You have to realize that they’ve never been you and they’re not the one who has to continue to be in that situation, so, what they may think about you quitting, let’s say a government job, something that sounds really secure, you’re going to quit this government job because it definitely isn’t working for you and your parents and whoever else is like, “But why? It’s so secure.” Their judgment, it may impact you for the minute that they’re talking to you about it, or whenever they call, or however often, but you’re the one to go to that job forty hours a week.

How do those two weigh out? One weighs a lot heavier; the thing you actually have to experience weighs so much heavier than what somebody else may think. We’re imagining the worst here, but they may be inspired by the fact that you have the courage to leave that job.

That’s the first thing I say, your experience of being in that job is so much more important and what you have to consider, compared to other people’s possible thoughts that will last for just a few minutes that they’re talking to you.

That rolls into the second thing is that most people aren’t thinking about your quit for very long at all unless it is your immediate family who you live under the same roof with. How often do I think about some quit that I see a friend have on Facebook? The two seconds that I’m scrolling through it and then I go back about my own business and so does everybody else.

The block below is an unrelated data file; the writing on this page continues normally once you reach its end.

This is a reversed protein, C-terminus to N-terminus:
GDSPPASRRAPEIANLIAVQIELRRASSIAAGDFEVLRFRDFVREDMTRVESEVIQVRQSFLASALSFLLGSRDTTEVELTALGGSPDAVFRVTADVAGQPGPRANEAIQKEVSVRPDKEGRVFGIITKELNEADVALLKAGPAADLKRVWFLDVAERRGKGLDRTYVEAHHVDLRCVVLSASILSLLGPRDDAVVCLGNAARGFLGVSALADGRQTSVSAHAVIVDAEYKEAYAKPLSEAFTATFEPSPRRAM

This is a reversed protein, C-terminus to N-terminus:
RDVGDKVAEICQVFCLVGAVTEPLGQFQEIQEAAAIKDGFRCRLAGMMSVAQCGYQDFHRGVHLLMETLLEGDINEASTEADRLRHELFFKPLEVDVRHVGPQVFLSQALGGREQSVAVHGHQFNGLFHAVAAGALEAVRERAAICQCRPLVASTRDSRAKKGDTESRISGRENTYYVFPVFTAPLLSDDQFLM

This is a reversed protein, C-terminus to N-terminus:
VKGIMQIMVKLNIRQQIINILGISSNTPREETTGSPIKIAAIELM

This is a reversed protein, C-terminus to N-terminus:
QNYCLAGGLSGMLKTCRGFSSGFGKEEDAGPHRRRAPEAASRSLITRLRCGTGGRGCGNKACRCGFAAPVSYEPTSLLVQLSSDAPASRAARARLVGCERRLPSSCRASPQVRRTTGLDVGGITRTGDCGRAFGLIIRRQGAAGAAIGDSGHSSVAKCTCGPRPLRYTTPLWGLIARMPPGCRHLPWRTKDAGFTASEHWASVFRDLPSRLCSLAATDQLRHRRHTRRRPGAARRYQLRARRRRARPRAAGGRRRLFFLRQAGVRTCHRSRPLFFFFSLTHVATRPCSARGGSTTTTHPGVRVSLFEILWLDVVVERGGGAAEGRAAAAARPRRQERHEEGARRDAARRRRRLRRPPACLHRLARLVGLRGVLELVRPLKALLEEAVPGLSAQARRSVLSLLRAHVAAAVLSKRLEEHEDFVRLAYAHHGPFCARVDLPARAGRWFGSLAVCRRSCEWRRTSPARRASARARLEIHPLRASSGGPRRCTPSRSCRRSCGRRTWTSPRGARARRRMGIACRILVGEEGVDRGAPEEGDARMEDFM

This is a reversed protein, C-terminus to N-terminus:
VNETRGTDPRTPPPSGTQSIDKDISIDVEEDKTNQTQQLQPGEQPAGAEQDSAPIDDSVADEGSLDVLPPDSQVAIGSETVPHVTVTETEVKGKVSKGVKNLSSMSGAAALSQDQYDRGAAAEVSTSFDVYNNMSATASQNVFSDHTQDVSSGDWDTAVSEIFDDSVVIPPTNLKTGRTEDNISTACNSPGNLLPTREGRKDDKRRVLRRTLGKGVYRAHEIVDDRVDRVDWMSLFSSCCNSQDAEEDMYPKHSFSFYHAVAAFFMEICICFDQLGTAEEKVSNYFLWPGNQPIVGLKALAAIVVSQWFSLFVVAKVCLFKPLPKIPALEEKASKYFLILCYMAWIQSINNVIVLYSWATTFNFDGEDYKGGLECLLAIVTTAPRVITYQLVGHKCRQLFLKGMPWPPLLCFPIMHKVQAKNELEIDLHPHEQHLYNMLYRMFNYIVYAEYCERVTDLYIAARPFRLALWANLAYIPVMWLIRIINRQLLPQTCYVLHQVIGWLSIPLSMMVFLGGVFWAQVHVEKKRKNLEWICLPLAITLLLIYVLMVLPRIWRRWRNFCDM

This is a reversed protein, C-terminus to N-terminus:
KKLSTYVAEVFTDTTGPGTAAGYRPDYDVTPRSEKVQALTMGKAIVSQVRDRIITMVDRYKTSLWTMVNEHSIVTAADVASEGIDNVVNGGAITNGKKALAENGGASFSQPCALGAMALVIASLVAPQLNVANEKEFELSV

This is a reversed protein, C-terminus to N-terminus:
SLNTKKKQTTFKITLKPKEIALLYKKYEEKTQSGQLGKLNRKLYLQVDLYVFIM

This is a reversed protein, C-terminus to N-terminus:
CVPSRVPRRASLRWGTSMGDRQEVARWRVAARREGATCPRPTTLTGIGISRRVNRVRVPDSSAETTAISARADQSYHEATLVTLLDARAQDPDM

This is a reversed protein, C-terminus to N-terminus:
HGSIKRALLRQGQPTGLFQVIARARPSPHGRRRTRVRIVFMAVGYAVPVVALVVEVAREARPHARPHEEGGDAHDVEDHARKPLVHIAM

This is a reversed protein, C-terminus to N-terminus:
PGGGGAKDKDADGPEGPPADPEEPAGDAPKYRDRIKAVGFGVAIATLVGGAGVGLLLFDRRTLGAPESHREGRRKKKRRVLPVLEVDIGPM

All these people that you think are judging you for your quit are going to think about it for, like, two seconds and then they’re going to go back to their own lives and worrying in their own heads if other people are judging them, that’s just how the world works.

Please try to diminish that fear. Using either of those realizations, that people are not thinking about you that much probably, and secondly, what they do or may think should not outweigh what you have to feel all week long.

Mac Prichard:

Well, here’s another fear that you touched on at the start of our conversation; it’s the money and time people have invested in a job and I’m thinking, particular people think, “Well, I’ve been at this company, or this non-profit for five, seven, ten, years and if I stay I’ll get this benefit or I’ll be up for this promotion. Or I’ll qualify for this pension.”